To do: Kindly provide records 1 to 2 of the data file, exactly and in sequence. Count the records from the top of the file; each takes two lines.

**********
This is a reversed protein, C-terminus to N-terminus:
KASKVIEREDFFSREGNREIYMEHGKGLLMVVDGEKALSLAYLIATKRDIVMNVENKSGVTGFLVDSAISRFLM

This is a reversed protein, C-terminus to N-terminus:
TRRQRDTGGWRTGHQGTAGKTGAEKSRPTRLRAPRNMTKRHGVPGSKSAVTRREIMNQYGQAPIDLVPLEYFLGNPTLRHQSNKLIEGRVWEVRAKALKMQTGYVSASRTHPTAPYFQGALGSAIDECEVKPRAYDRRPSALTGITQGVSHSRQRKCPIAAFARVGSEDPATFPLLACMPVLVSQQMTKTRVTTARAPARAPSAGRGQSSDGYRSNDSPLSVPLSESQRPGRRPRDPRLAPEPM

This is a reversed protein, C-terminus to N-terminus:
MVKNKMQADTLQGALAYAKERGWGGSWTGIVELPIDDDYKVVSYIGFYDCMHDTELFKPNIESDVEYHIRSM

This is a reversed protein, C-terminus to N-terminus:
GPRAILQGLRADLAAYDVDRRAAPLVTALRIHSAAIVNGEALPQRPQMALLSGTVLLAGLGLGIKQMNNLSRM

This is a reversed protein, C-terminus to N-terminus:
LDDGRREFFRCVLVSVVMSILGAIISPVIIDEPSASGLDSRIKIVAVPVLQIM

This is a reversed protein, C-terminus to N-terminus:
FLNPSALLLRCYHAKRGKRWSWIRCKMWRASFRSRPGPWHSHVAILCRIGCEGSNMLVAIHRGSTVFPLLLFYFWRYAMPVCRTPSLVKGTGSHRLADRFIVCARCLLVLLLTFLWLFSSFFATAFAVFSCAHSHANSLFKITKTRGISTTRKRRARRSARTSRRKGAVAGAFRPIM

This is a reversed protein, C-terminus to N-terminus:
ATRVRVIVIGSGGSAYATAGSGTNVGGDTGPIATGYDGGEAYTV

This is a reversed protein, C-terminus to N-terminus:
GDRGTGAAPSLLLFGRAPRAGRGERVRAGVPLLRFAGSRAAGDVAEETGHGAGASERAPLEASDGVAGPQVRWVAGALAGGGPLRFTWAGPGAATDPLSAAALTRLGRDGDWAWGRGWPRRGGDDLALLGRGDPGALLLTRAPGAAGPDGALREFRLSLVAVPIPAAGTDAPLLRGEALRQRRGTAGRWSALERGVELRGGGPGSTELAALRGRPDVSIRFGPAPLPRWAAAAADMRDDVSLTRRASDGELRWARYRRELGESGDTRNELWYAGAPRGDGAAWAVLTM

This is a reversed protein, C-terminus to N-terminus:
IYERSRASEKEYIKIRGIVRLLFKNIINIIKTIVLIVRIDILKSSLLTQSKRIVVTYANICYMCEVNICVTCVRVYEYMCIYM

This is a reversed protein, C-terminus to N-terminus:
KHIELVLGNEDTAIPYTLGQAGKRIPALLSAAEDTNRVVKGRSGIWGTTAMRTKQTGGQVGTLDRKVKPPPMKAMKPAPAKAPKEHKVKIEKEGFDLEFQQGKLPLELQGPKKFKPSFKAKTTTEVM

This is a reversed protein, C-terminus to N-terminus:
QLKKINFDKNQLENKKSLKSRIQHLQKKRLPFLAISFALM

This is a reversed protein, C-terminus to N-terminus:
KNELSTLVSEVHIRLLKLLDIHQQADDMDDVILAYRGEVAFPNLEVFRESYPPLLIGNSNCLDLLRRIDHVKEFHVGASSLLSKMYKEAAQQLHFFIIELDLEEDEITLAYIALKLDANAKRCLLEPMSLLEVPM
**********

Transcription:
This is a reversed protein, C-terminus to N-terminus:
KASKVIEREDFFSREGNREIYMEHGKGLLMVVDGEKALSLAYLIATKRDIVMNVENKSGVTGFLVDSAISRFLM

This is a reversed protein, C-terminus to N-terminus:
TRRQRDTGGWRTGHQGTAGKTGAEKSRPTRLRAPRNMTKRHGVPGSKSAVTRREIMNQYGQAPIDLVPLEYFLGNPTLRHQSNKLIEGRVWEVRAKALKMQTGYVSASRTHPTAPYFQGALGSAIDECEVKPRAYDRRPSALTGITQGVSHSRQRKCPIAAFARVGSEDPATFPLLACMPVLVSQQMTKTRVTTARAPARAPSAGRGQSSDGYRSNDSPLSVPLSESQRPGRRPRDPRLAPEPM